That’s a little trickier.  I assume you have dollars over calls so your proportion represents dollars/call for some time period.  I assume this ratio could be greater than 1.  I don’t know what would constitute a reasonable frequency to report it out nor whether there would be any rational subgroup which could be made.  I would be inclinded to try an I-MR possibly by day to start with and see how it looks.  There might be further interest to look for Components of Variation and see if it varies by Call Center or Type of Call or Phone Associate, etc.  I also assume you won’t be putting the “acceptable limits” on the control chart.

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#101479

Michael Schlueter
Participant

Nik,
At least % is something you should avoid when doing improvement activities.
The discussion gives no clear answer to your question; even worse, % won’t give you much insight into the process you try understanding or improving.
% is non-specific. Most of the time you can be more specific and gain resolution power.
However, % are ok to summarize progress:

summarizing is more global and less specific.
Kind regards, Michael Schlueter

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#101485

Glenn
Participant

Mike,
Won’t the percentage give me a sigma level (convert % to sigma)?

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#101486

Sphynxras
Member

I have dealt with the data as continuous in my most recent project…(process recovery rates, which are percentages), and had no issues treating the data as continuous.
sphynxras

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#101490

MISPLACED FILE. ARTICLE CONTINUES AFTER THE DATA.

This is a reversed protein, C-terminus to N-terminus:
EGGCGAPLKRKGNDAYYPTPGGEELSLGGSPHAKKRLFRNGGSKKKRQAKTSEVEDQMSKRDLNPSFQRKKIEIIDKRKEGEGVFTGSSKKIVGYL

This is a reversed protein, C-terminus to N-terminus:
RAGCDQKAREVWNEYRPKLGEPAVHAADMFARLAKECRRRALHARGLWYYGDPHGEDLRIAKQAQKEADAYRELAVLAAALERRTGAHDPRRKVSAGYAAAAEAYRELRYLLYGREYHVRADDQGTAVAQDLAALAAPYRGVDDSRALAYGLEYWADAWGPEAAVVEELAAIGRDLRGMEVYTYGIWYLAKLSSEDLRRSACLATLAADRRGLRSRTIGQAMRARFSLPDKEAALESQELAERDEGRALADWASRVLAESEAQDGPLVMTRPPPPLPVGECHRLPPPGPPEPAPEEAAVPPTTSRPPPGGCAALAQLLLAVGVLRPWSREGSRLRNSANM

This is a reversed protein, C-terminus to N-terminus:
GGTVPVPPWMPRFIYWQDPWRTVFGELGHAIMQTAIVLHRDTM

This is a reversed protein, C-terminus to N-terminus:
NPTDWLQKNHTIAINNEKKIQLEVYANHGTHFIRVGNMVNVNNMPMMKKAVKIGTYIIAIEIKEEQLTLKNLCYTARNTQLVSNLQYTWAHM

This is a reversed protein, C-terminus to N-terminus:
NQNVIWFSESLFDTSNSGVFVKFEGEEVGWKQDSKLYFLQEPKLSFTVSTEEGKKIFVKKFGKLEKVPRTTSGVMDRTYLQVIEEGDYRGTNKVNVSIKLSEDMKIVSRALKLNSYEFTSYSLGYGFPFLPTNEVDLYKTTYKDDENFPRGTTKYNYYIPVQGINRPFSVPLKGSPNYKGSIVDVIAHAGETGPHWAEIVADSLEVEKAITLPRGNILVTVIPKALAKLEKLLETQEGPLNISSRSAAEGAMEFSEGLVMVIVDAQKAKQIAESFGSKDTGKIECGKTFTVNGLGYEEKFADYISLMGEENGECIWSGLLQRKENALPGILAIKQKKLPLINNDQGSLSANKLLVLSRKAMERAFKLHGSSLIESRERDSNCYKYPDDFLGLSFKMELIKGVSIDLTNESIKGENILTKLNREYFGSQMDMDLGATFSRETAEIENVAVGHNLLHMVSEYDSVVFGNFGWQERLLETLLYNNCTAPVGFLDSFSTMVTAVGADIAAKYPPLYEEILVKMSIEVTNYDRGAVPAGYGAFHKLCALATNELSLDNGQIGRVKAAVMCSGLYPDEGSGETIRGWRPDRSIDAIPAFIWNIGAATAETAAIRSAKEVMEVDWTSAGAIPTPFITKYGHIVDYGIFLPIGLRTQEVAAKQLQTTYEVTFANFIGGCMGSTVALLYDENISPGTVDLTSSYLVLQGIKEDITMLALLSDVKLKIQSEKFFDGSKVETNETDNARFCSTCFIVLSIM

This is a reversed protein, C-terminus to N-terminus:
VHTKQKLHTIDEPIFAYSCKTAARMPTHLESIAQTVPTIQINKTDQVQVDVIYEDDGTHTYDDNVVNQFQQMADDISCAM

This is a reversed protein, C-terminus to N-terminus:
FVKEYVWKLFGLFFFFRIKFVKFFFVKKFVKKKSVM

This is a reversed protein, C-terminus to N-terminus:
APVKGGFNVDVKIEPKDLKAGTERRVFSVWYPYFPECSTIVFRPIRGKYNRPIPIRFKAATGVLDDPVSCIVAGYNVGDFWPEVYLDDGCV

mjones
Participant

The answer is, yes, if you are measuring level of performance, such as % defective, or % on-time delivery where 100% is your goal. If your % is based on ratios of continuous data, like % moisture or % butterfat, it has nothing to do with sigma of your process.
As implied in previous posts, you can even treat % of attribute measures as if it is continuous data — sometimes. To work, it should ‘look like’ continuous, semi-normal data, i.e., with % well-spread and not close to 1 (or 0).
Suggest: Just go do it. Treat % as continuous data in your analysis BUT know and understand that you are violating the assumptions inherent to a valid analysis. Get all the insights you can from the analysis, but use your results with great caution.

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#101551

Jonathon L. Andell
Participant

Officially, # of discounts / # of calls is a proportion, which officially is attribute-based. Unofficially, if there are high call volumes (hundreds per time period), and reasonably high discount volumes (at least 25 per time period), the data could be handled as semi-continuous. The Statistics Police won’t drag you off in the middle of the night.
However, as others point out, you might want to consider another metric based in dollars. Maybe it’s dollars of discount per dollars of related pricing. Except for those who fret that pennies cannot be subdivided, most practitioners would consider that truly continuous. More importantly, you’d be connecting with the “real” business impact of the discounts, and you’d have a relatively easy time demonstrating cost savings as increases in net revenue.